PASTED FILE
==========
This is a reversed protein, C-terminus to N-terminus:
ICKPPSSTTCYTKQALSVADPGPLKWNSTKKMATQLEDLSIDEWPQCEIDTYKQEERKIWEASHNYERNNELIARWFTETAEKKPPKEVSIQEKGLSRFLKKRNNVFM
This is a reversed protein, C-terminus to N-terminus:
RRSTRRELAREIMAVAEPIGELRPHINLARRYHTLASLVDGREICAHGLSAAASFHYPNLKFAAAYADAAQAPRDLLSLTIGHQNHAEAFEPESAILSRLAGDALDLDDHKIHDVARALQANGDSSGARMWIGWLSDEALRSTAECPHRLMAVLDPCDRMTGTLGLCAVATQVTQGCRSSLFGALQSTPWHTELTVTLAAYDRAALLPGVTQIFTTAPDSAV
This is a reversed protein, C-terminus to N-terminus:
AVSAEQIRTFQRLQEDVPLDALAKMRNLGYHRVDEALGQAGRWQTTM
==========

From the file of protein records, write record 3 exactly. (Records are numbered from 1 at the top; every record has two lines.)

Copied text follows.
This is a reversed protein, C-terminus to N-terminus:
AVSAEQIRTFQRLQEDVPLDALAKMRNLGYHRVDEALGQAGRWQTTM